Karine Icher of France entered the final round tied for the lead with Phatlum at 7-under, but shot even par to finish tied for fourth.

Former Georgia golfer Hudson Swafford banked a shot off the pin and into the 18th hole from a bunker 30 feet away for a birdie, capping a new course-record round and winning the Stadion Classic at UGA on Sunday.

Swafford bridied his final three holes to wrap up a record 9-under par 62 round and finish with a 72-hole 17-under 267.

His tee shot on No. 18 landed in the rough just to the right of the fairway and his second shot hit the lip of the bunker and rolled back into the sand. His final shot, from about 30 feet from the pin, cleared the bunker, hit low on the pole and dropped in.

Luke List, winner of last week's South Georgia Classic in Valdosta, threatened Swafford's lead but hit a tree and botched a shot out of the rough to bogey No. 18 and finish the day with a 6-under 65 and in a tie for second with Lee Janzen with a 72-hole 16-under 268.

 Phil Mickelson  will be inducted into the World Golf Hall of Fame on Monday night along with four others, taking an undisputed place among the best who ever played this game.

His 42 wins worldwide include three Masters, a PGA Championship and two World Golf Championships.

Arnold Palmer curled in a 25-foot putt on the 18th hole, raised his right hand and acknowledged the massive, cheering gallery with a thumbs-up sign and his trademark smile.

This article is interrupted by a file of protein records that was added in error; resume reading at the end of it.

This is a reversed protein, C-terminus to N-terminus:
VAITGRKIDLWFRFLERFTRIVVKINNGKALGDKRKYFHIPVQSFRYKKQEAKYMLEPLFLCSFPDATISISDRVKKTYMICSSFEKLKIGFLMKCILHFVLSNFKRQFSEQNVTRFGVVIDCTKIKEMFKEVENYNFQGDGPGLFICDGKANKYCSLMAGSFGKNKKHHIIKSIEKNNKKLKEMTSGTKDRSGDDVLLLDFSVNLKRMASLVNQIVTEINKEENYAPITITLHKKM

Jack Nicklaus gave Palmer a hard handshake. Gary Player offered a pat on the back, a fitting end to a memorable day for the golf greats.

Nicklaus, Palmer, Player made up a threesome in a nostalgic, 18-hole exhibition round Saturday in conjunction with the second round of the Champions Tour's Insperity Championship and that threesome took home the biggest trophy, shooting 11-under par.
Lee Trevino played in the threesome ahead in the nine-man scramble.

 Miller Barber, Don January, David Graham, Gene Littler and Dave Stockton also participated.

Researchers have found evidence that a lost English colony from the 16th century may sit beneath the Arnold Palmer-designed golf course at Scotch Hall Preserve.

According to a recent story in The Seattle Times, researchers at the British Museum in London, acting at the request of a group of North Carolina historians and archaeologists, have found a symbol hidden on an ancient map that could show where members of the English colony established on Roanoke Island in 1587 settled. The "Virginea Pars" map was created by members of Sir Walter Raleigh's Roanoke Colony expeditions of 1584-1590, which was the first attempt to establish an English colony in the New World, and is said to be "unusually accurate" for its time.

On the map created by the leader of the 1587 colony expedition, John White, were two small patches, which were commonly used by artists at the time to make alterations to the original. One of the patches was in an area the settlers had explored, and where some historians think they might have moved. 

When the British Museum officials put the map on a simple light table, they found a large symbol under one of the patches that appeared to show the location of a fort roughly at or near what is now the Scotch Hall Preserve. Earlier efforts to match pottery recovered from the area to the correct time-period have also produced positive results, researchers said.